Empire of Light: A Surreal Masterpiece by René Magritte


Empire of Light: A Surreal Masterpiece by René Magritte

Empire of Light (L’Empire des lumières) is a series of paintings by the Belgian surrealist artist René Magritte. The paintings depict a paradoxical scene of a nighttime street illuminated by a single street lamp, while the sky above is bright and blue as if it were daytime. The contrast between the dark and light creates a sense of mystery and ambiguity that challenges the viewer’s perception of reality.

The History of Empire of Light

Magritte painted the first version of Empire of Light in 1950, and he later created 16 more variations between 1950 and 1954. The paintings were inspired by a poem by Paul Éluard titled L’Empire des lumières, which Magritte had read in 1947. The poem describes a dreamlike vision of a world where night and day coexist peacefully.

The paintings were also influenced by Magritte’s own memories of his childhood in Belgium, where he often witnessed the transition from dusk to dawn. He said: “I was fascinated by the light that came on at night in the streets, in houses, in railway stations. It was like a new world that suddenly appeared.”

Magritte painted most of the versions of Empire of Light in oil on canvas, but he also experimented with other media such as gouache and lithography. He also varied the size, composition, and details of the paintings, such as the number and position of the windows, trees, and clouds. He sometimes added other elements such as birds, stars, or moons to enhance the surreal effect.

The Meaning of Empire of Light


The History of Empire of Light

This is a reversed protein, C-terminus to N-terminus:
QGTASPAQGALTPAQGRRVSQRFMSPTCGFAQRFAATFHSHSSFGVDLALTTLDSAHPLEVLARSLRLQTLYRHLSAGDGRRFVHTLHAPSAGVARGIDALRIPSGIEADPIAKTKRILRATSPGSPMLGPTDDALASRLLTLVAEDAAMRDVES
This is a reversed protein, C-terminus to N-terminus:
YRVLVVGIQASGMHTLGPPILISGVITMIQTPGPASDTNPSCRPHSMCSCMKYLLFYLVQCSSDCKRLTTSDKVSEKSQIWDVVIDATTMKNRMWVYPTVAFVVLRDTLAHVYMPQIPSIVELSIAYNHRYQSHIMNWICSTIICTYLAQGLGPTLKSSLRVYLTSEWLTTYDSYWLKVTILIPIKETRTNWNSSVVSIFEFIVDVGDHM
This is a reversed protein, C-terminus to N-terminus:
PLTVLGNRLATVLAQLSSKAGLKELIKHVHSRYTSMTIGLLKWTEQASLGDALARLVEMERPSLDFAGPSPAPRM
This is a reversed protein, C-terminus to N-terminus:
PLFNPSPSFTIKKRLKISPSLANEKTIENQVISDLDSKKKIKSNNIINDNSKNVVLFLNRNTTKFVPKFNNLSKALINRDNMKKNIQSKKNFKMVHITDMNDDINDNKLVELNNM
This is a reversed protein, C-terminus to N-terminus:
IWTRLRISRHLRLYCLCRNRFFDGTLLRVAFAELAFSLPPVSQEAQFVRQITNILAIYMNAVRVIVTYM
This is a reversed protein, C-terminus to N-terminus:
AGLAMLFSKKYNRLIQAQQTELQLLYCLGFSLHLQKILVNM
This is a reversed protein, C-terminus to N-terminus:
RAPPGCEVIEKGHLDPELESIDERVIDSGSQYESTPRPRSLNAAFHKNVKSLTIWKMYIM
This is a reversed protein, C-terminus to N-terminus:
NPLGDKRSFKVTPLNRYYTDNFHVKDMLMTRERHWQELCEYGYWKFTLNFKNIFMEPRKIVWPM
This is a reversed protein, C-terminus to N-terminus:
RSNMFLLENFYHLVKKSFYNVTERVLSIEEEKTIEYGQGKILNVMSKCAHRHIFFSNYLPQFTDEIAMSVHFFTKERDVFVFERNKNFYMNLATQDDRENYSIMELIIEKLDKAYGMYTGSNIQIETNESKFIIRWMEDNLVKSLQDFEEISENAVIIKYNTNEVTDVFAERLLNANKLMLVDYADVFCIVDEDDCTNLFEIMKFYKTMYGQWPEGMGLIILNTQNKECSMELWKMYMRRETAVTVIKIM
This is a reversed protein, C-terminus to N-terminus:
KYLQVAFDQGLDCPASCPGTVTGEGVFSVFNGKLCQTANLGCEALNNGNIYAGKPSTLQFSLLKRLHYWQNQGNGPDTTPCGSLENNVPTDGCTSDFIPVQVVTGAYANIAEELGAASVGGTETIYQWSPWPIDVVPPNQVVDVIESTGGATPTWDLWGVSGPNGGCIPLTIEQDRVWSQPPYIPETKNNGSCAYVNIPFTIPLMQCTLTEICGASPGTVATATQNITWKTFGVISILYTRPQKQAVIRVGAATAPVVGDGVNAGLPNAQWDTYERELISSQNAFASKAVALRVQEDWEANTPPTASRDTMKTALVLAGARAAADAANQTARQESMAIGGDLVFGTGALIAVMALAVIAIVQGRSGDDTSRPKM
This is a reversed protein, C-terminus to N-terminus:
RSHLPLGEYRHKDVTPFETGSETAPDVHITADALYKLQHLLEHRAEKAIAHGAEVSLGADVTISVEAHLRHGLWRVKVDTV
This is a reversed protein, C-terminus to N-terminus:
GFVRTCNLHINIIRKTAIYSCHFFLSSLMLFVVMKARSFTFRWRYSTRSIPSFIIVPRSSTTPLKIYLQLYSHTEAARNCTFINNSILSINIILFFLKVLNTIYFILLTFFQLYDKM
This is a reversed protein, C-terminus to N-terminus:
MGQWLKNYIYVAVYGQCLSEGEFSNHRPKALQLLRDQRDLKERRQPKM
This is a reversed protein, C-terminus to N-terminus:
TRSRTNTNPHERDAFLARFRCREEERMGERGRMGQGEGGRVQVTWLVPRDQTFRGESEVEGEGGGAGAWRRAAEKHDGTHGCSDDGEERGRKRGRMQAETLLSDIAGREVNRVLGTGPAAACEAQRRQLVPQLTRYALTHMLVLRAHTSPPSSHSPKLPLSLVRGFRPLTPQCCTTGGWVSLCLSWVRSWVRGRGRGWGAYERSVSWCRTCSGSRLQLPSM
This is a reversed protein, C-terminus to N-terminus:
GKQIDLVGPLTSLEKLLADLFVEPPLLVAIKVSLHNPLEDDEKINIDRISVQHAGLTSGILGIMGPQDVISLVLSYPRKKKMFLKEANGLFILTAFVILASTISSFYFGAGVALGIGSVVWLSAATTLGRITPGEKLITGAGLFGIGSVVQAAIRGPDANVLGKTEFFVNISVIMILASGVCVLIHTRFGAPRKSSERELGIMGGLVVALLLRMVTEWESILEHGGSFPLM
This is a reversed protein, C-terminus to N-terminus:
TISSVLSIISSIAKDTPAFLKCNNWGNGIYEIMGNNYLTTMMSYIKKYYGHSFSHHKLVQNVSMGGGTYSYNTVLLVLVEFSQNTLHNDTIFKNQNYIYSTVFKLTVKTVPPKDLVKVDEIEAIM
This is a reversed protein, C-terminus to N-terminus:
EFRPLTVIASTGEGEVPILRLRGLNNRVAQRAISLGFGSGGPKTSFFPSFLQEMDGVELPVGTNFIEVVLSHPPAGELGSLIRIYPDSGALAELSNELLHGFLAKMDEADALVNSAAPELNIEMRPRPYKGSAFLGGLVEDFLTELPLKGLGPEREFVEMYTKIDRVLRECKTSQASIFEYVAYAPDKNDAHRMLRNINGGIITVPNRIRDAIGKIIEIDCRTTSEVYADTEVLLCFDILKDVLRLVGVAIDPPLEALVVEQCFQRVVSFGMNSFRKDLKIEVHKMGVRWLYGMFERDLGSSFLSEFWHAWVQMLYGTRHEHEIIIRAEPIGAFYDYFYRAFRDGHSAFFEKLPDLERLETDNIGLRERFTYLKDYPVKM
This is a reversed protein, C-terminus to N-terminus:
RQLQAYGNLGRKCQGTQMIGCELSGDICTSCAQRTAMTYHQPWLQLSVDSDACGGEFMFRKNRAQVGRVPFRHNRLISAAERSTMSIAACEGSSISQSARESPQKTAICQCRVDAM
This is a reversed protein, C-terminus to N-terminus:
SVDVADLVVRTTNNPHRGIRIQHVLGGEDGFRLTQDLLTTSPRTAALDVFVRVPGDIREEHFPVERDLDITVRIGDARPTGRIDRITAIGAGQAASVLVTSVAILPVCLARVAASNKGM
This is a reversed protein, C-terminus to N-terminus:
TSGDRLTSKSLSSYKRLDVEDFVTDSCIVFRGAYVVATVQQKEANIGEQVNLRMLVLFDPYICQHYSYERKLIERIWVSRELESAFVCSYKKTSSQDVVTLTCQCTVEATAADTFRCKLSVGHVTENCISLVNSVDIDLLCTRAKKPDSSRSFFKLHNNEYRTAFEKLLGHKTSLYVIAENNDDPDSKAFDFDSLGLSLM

Empire of Light is one of Magritte’s most famous and celebrated works, and it has been interpreted in various ways by critics and viewers. Some see it as a metaphor for the coexistence of opposites, such as night and day, reality and fantasy, or reason and imagination. Others see it as a commentary on the illusion and deception of appearances, or as a reflection of Magritte’s own psychological state.

Magritte himself did not offer a definitive explanation for his paintings, but he did say that they were not meant to be realistic or logical. He said: “My painting is visible images which conceal nothing; they evoke mystery and indeed when one sees one of my pictures, one asks oneself this simple question ‘What does that mean?’. It does not mean anything, because mystery means nothing either, it is unknowable.”

Magritte also said that he wanted to create a sense of wonder and surprise in his paintings, and to challenge the conventional expectations of art. He said: “I want to show that something can be both known and unknown at the same time.”

The Influence of Empire of Light


The Meaning of Empire of Light

Empire of Light has been widely admired and influential in the fields of art, literature, film, music, and popular culture. Some examples are:

  • The painting was featured in the opening scene of the 1973 film The Exorcist, where it is seen hanging in the bedroom of Father Merrin.
  • The painting was referenced in the 1989 novel The Book of Evidence by John Banville, where the narrator compares his own situation to that of the painting.
  • The painting was used as the cover art for the 1994 album Empire Burlesque by Bob Dylan.
  • The painting was parodied in the 1995 episode Homer Badman of The Simpsons, where Homer Simpson is seen holding a donut under a street lamp while the sky is blue.
  • The painting was reproduced in Lego bricks by Nathan Sawaya in 2010.

Empire of Light is currently displayed in several museums around the world, such as the Museum of Modern Art in

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